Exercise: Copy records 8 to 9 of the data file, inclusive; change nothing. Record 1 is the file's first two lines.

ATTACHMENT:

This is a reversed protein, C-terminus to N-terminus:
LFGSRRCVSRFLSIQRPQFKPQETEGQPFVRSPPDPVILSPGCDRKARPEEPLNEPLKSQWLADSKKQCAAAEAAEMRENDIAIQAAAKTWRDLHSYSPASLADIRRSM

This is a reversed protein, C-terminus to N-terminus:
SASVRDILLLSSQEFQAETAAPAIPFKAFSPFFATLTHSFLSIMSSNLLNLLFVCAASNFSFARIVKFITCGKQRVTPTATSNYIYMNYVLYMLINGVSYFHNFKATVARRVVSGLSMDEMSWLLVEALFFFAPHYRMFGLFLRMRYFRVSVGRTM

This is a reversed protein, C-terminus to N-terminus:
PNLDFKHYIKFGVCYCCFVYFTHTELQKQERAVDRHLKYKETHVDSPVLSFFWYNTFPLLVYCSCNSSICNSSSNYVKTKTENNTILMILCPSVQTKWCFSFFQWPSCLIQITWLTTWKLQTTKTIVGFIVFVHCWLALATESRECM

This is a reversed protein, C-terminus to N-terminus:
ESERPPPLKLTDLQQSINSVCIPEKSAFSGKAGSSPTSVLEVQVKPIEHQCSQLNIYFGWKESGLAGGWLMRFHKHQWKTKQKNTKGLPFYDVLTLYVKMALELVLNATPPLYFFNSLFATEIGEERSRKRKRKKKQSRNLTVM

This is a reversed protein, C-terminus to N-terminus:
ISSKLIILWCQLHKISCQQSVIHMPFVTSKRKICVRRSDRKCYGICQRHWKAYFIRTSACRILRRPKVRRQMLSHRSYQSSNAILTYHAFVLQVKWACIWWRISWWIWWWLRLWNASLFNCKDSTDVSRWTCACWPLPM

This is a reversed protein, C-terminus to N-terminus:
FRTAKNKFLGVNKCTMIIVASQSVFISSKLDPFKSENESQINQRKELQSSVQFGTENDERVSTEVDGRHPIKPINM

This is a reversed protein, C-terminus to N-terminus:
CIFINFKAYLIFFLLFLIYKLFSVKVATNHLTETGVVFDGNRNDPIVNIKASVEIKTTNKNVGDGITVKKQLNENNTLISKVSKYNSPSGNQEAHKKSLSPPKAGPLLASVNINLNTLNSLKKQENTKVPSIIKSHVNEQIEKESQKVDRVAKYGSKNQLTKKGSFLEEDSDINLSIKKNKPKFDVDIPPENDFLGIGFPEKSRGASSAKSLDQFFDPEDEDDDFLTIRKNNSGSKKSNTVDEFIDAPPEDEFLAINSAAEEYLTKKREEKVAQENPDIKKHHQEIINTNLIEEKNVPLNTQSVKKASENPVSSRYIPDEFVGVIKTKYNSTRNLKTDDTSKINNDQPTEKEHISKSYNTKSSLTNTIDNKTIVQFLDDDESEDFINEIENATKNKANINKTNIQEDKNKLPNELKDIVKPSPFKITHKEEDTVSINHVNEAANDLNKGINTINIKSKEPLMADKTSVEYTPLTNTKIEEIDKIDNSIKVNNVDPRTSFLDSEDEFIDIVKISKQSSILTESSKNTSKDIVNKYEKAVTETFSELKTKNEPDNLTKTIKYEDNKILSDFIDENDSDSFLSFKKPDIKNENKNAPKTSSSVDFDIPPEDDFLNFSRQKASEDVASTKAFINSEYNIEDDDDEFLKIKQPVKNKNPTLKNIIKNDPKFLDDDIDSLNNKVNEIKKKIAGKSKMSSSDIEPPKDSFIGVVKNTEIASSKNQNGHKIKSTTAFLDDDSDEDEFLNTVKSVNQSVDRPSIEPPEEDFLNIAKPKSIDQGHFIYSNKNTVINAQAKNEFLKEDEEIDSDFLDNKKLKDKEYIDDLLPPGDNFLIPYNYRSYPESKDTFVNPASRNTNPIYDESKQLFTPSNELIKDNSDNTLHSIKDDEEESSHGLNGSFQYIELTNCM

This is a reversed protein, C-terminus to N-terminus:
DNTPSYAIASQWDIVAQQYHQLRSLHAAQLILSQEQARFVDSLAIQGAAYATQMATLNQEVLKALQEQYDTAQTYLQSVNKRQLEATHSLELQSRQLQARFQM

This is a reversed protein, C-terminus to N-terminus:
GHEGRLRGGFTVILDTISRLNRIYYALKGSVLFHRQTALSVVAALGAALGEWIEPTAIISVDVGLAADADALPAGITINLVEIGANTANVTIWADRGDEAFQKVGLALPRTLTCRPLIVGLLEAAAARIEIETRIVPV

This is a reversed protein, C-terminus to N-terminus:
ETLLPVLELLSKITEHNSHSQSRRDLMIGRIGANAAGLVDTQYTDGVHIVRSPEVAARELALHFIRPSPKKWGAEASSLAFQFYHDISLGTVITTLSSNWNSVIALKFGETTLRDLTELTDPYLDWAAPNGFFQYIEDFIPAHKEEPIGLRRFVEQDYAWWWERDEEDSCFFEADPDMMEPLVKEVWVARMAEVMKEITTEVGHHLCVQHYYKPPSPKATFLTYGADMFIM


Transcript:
This is a reversed protein, C-terminus to N-terminus:
DNTPSYAIASQWDIVAQQYHQLRSLHAAQLILSQEQARFVDSLAIQGAAYATQMATLNQEVLKALQEQYDTAQTYLQSVNKRQLEATHSLELQSRQLQARFQM

This is a reversed protein, C-terminus to N-terminus:
GHEGRLRGGFTVILDTISRLNRIYYALKGSVLFHRQTALSVVAALGAALGEWIEPTAIISVDVGLAADADALPAGITINLVEIGANTANVTIWADRGDEAFQKVGLALPRTLTCRPLIVGLLEAAAARIEIETRIVPV